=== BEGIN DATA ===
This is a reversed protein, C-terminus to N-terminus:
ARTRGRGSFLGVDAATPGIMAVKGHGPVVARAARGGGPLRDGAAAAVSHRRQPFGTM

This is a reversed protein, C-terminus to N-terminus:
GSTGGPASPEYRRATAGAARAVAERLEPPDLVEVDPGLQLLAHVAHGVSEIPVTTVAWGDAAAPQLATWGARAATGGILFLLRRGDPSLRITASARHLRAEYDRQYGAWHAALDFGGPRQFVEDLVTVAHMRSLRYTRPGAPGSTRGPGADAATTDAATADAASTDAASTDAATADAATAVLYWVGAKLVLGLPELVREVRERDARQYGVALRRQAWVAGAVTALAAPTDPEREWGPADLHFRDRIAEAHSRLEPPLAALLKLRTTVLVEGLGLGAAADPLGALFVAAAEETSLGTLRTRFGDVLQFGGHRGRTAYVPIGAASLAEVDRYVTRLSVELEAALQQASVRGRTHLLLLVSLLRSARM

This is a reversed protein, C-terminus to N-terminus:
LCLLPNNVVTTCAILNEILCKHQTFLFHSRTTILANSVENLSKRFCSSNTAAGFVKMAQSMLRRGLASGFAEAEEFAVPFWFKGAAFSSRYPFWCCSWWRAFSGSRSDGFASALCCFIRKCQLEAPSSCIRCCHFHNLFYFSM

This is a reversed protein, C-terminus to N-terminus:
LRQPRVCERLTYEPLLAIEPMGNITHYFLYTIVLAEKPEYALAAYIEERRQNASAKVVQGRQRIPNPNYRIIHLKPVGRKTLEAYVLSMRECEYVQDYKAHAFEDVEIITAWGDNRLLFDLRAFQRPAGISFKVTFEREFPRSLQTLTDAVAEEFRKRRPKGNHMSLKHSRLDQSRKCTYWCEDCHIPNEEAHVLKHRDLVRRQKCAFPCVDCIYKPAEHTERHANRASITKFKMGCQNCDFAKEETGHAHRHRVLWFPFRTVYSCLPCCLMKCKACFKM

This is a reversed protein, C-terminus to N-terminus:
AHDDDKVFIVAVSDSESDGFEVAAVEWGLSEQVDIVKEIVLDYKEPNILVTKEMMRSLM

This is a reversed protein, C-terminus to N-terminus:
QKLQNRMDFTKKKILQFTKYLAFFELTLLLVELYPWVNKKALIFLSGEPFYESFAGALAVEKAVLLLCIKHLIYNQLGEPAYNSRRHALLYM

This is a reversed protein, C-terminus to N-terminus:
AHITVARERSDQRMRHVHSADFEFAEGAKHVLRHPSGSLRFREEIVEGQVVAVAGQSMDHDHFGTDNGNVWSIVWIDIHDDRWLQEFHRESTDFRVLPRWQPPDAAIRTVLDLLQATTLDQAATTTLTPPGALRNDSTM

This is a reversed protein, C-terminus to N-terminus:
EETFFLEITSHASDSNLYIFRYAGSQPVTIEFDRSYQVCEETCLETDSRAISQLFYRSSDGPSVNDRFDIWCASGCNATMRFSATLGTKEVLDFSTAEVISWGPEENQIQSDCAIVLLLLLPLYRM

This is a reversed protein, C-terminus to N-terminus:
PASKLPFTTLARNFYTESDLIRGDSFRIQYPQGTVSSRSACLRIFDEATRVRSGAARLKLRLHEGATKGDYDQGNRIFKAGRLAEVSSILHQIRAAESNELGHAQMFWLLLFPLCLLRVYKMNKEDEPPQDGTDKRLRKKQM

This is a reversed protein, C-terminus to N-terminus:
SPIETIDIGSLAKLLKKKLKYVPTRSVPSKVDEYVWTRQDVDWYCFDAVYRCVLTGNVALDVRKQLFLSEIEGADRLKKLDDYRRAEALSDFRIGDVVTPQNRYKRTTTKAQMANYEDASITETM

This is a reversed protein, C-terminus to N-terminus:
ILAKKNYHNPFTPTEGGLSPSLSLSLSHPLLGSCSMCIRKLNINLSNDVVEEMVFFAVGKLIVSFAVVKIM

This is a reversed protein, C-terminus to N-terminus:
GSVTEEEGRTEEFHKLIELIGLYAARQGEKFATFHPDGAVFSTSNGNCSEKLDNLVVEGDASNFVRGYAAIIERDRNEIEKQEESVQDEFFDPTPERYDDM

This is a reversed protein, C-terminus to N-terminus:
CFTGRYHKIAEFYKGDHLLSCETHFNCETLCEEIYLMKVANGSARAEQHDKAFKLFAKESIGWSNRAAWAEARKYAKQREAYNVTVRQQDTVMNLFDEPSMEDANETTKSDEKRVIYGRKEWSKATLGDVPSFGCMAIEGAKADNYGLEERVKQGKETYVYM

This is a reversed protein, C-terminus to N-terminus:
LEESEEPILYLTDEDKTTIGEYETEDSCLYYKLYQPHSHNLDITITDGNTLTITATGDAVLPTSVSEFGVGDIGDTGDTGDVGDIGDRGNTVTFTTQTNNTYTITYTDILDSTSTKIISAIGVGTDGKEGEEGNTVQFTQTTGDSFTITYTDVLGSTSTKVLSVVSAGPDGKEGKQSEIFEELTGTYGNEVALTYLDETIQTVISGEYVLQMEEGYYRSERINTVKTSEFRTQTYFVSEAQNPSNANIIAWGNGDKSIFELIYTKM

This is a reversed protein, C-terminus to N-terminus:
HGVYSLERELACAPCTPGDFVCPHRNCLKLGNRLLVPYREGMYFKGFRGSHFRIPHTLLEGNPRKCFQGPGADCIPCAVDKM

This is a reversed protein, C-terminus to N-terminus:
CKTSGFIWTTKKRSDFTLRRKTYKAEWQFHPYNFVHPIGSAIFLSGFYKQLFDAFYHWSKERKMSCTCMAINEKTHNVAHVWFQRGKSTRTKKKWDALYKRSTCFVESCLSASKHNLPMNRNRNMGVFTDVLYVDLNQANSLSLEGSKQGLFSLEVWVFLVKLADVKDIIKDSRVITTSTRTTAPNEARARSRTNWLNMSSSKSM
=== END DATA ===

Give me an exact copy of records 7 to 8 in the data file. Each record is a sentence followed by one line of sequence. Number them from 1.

This is a reversed protein, C-terminus to N-terminus:
AHITVARERSDQRMRHVHSADFEFAEGAKHVLRHPSGSLRFREEIVEGQVVAVAGQSMDHDHFGTDNGNVWSIVWIDIHDDRWLQEFHRESTDFRVLPRWQPPDAAIRTVLDLLQATTLDQAATTTLTPPGALRNDSTM

This is a reversed protein, C-terminus to N-terminus:
EETFFLEITSHASDSNLYIFRYAGSQPVTIEFDRSYQVCEETCLETDSRAISQLFYRSSDGPSVNDRFDIWCASGCNATMRFSATLGTKEVLDFSTAEVISWGPEENQIQSDCAIVLLLLLPLYRM